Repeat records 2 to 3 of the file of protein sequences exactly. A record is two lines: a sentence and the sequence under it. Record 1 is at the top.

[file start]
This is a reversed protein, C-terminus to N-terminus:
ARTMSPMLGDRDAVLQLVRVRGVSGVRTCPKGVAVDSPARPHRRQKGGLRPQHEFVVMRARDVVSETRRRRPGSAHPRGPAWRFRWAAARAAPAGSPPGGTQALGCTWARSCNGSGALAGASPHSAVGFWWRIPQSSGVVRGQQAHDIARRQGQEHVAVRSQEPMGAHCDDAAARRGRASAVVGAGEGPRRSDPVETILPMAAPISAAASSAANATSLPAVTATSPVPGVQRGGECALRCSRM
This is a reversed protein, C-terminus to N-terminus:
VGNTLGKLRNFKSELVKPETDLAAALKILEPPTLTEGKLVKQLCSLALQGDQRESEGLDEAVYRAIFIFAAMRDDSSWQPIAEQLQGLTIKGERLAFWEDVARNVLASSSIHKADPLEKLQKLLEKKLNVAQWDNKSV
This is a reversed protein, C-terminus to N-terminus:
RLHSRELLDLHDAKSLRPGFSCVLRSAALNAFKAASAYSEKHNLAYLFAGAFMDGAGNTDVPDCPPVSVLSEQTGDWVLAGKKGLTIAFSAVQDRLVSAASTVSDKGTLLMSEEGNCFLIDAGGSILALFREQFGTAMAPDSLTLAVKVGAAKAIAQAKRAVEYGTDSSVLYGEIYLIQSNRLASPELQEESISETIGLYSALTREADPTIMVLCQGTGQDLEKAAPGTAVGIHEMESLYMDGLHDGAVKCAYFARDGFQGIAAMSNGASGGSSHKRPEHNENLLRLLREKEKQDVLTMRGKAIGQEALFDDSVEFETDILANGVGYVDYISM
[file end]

This is a reversed protein, C-terminus to N-terminus:
VGNTLGKLRNFKSELVKPETDLAAALKILEPPTLTEGKLVKQLCSLALQGDQRESEGLDEAVYRAIFIFAAMRDDSSWQPIAEQLQGLTIKGERLAFWEDVARNVLASSSIHKADPLEKLQKLLEKKLNVAQWDNKSV
This is a reversed protein, C-terminus to N-terminus:
RLHSRELLDLHDAKSLRPGFSCVLRSAALNAFKAASAYSEKHNLAYLFAGAFMDGAGNTDVPDCPPVSVLSEQTGDWVLAGKKGLTIAFSAVQDRLVSAASTVSDKGTLLMSEEGNCFLIDAGGSILALFREQFGTAMAPDSLTLAVKVGAAKAIAQAKRAVEYGTDSSVLYGEIYLIQSNRLASPELQEESISETIGLYSALTREADPTIMVLCQGTGQDLEKAAPGTAVGIHEMESLYMDGLHDGAVKCAYFARDGFQGIAAMSNGASGGSSHKRPEHNENLLRLLREKEKQDVLTMRGKAIGQEALFDDSVEFETDILANGVGYVDYISM